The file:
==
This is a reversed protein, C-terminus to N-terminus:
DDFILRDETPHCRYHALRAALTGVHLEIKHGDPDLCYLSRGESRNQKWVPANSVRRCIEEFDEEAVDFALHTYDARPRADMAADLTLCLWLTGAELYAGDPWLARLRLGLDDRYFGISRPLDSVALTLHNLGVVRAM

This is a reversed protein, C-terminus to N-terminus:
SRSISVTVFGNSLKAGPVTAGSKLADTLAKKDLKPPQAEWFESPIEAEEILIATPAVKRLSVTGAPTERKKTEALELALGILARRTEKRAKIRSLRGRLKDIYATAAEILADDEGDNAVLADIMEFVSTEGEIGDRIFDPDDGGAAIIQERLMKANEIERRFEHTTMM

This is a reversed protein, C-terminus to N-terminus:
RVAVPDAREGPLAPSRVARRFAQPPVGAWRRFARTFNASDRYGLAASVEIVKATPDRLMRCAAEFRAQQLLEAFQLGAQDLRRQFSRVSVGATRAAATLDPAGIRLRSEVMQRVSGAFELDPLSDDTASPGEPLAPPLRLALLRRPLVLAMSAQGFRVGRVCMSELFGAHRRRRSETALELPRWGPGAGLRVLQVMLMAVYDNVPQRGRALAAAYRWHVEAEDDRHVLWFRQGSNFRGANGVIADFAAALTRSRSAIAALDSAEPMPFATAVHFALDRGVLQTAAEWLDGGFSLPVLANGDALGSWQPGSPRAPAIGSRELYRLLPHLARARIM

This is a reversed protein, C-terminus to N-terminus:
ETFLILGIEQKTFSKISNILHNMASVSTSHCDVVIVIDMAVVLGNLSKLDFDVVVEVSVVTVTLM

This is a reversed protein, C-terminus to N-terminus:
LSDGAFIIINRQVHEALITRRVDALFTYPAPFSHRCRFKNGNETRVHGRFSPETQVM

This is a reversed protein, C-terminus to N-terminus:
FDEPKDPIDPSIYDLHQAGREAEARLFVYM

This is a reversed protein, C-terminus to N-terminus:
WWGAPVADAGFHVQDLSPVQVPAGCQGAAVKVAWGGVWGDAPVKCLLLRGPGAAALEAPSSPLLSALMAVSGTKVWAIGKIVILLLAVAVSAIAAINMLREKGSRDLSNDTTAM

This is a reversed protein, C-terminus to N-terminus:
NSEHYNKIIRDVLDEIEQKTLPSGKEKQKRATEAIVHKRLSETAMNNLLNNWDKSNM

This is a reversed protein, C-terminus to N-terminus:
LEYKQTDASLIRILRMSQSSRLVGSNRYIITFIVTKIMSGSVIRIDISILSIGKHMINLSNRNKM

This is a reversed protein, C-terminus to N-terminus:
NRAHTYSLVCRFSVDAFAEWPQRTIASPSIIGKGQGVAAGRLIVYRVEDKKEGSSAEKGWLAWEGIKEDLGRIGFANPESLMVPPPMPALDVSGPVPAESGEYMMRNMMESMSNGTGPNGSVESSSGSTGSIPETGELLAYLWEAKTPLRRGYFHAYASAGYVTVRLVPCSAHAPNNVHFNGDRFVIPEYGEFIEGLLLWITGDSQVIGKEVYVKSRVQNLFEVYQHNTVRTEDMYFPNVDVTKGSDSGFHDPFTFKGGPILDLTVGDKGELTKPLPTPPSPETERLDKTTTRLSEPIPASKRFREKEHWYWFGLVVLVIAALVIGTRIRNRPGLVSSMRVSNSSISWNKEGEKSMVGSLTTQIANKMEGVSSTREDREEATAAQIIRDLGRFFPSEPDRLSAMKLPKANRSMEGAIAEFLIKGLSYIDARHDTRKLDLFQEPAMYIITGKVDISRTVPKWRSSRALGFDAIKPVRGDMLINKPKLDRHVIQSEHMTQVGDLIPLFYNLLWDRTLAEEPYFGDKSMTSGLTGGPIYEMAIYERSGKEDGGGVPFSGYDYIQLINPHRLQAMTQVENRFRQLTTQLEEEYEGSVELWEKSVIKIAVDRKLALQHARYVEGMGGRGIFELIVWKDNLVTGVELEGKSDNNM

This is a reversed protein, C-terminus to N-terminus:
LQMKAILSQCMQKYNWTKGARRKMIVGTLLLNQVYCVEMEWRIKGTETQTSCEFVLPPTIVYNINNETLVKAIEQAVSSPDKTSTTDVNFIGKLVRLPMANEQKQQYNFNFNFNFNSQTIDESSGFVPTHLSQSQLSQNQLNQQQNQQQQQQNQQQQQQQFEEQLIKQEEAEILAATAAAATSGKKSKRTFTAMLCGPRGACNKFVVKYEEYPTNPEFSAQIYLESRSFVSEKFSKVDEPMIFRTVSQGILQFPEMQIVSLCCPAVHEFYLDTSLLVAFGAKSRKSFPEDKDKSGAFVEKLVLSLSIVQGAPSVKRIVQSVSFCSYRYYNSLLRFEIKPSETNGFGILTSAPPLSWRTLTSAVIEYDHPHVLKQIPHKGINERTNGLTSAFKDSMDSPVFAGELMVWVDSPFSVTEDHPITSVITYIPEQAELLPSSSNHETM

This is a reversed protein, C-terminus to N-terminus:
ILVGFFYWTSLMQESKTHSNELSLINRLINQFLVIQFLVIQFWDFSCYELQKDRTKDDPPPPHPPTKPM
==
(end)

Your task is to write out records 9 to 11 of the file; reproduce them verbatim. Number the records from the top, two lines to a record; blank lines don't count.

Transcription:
This is a reversed protein, C-terminus to N-terminus:
LEYKQTDASLIRILRMSQSSRLVGSNRYIITFIVTKIMSGSVIRIDISILSIGKHMINLSNRNKM

This is a reversed protein, C-terminus to N-terminus:
NRAHTYSLVCRFSVDAFAEWPQRTIASPSIIGKGQGVAAGRLIVYRVEDKKEGSSAEKGWLAWEGIKEDLGRIGFANPESLMVPPPMPALDVSGPVPAESGEYMMRNMMESMSNGTGPNGSVESSSGSTGSIPETGELLAYLWEAKTPLRRGYFHAYASAGYVTVRLVPCSAHAPNNVHFNGDRFVIPEYGEFIEGLLLWITGDSQVIGKEVYVKSRVQNLFEVYQHNTVRTEDMYFPNVDVTKGSDSGFHDPFTFKGGPILDLTVGDKGELTKPLPTPPSPETERLDKTTTRLSEPIPASKRFREKEHWYWFGLVVLVIAALVIGTRIRNRPGLVSSMRVSNSSISWNKEGEKSMVGSLTTQIANKMEGVSSTREDREEATAAQIIRDLGRFFPSEPDRLSAMKLPKANRSMEGAIAEFLIKGLSYIDARHDTRKLDLFQEPAMYIITGKVDISRTVPKWRSSRALGFDAIKPVRGDMLINKPKLDRHVIQSEHMTQVGDLIPLFYNLLWDRTLAEEPYFGDKSMTSGLTGGPIYEMAIYERSGKEDGGGVPFSGYDYIQLINPHRLQAMTQVENRFRQLTTQLEEEYEGSVELWEKSVIKIAVDRKLALQHARYVEGMGGRGIFELIVWKDNLVTGVELEGKSDNNM

This is a reversed protein, C-terminus to N-terminus:
LQMKAILSQCMQKYNWTKGARRKMIVGTLLLNQVYCVEMEWRIKGTETQTSCEFVLPPTIVYNINNETLVKAIEQAVSSPDKTSTTDVNFIGKLVRLPMANEQKQQYNFNFNFNFNSQTIDESSGFVPTHLSQSQLSQNQLNQQQNQQQQQQNQQQQQQQFEEQLIKQEEAEILAATAAAATSGKKSKRTFTAMLCGPRGACNKFVVKYEEYPTNPEFSAQIYLESRSFVSEKFSKVDEPMIFRTVSQGILQFPEMQIVSLCCPAVHEFYLDTSLLVAFGAKSRKSFPEDKDKSGAFVEKLVLSLSIVQGAPSVKRIVQSVSFCSYRYYNSLLRFEIKPSETNGFGILTSAPPLSWRTLTSAVIEYDHPHVLKQIPHKGINERTNGLTSAFKDSMDSPVFAGELMVWVDSPFSVTEDHPITSVITYIPEQAELLPSSSNHETM